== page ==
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‘Guiding light’ honored for preserving history
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‘Guiding light’ honored for preserving history

Ruth Marcus Patt accepts an award from the Jewish Historical Society of Central Jersey’s president, Nat Reiss, left, and vice president, Harvey Hauptman. Photo by Debra Rubin
Ruth Marcus Patt accepts an award from the Jewish Historical Society of Central Jersey’s president, Nat Reiss, left, and vice president, Harvey Hauptman. Photo by Debra Rubin

Described as a “woman of valor” and a “guiding light” whose determined efforts have helped preserve the Jewish history of central New Jersey, Ruth Marcus Patt was honored in a tribute that drew government officials, educators, and leaders of the general and Jewish communities.

The April 13 event was held at Anshe Emeth Memorial Temple in New Brunswick, where the 90-year-old Patt has been a lifelong member and the first woman to sit on its board.

“Any day honoring Ruth Marcus Patt is a great day for the Jewish community,” said Rutgers Hillel executive director Andrew Getraer. “She is one of the most extraordinary leaders of the Jewish community and a vital leader of Rutgers Hillel.”

Patt, who founded the Jewish Historical Society of Central Jersey in 1977, was called its “guiding light.” Although she no longer serves as president, Patt continues to speak and plan its lecture series. She has also authored five books on local Jewish history.

“I’m just so pleased so many people are here,” said Patt as she scanned the room of 125 well-wishers. “I think it’s probably a tribute to the organization.”

The society’s current president, Nat Reiss, said Patt was the “first person in 275 years of Jewish history in central New Jersey to try and preserve it.”

Located in Anshe Emeth, the society preserves photographs, memorabilia, and synagogue and family documents. Its purview includes Middlesex, Union, Mercer, Somerset, Hunterdon, and Warren counties.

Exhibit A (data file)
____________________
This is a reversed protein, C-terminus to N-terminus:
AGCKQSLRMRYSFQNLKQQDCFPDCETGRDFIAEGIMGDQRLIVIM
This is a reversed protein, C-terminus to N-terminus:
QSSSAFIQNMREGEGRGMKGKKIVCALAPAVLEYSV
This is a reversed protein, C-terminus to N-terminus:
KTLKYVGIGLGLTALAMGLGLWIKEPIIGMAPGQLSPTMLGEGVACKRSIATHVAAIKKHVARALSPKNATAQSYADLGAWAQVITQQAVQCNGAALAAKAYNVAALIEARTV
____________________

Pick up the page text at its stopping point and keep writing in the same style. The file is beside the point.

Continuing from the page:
Patt’s twin sister, Adelaide Zagoren of Monroe, said her sister “inspired all of us.”

“She was always looking to make her community a better place, especially the Jewish community,” she said.

New Brunswick Mayor James Cahill recalled Marcus’ work as chair of the committee responsible for the city’s 300th anniversary celebration in 1980. “Ruth has been a tremendous asset to this city,” said Cahill, who credited her ability to bring together neighborhoods and people of different backgrounds. “That tercentennial created a lot of pride. I don’t think much of what happened in New Brunswick would have happened if it weren’t for you and your efforts,” he told the honoree, who was named New Brunswick’s citizen of the year in 1981.

Patt was a lifelong resident of New Brunswick until moving to Monroe about 12 years ago.

“Ruth Marcus Patt is a real aishet hayil, a true woman of valor,” said Rabbi Eliezer Zaklikovsky of the Chabad Jewish Center in Monroe.

Keynote speaker Dr. Douglas Greenberg, executive dean of the School of Arts and Sciences at Rutgers University, praised the society. “The records of the past need our preservation,” he said.

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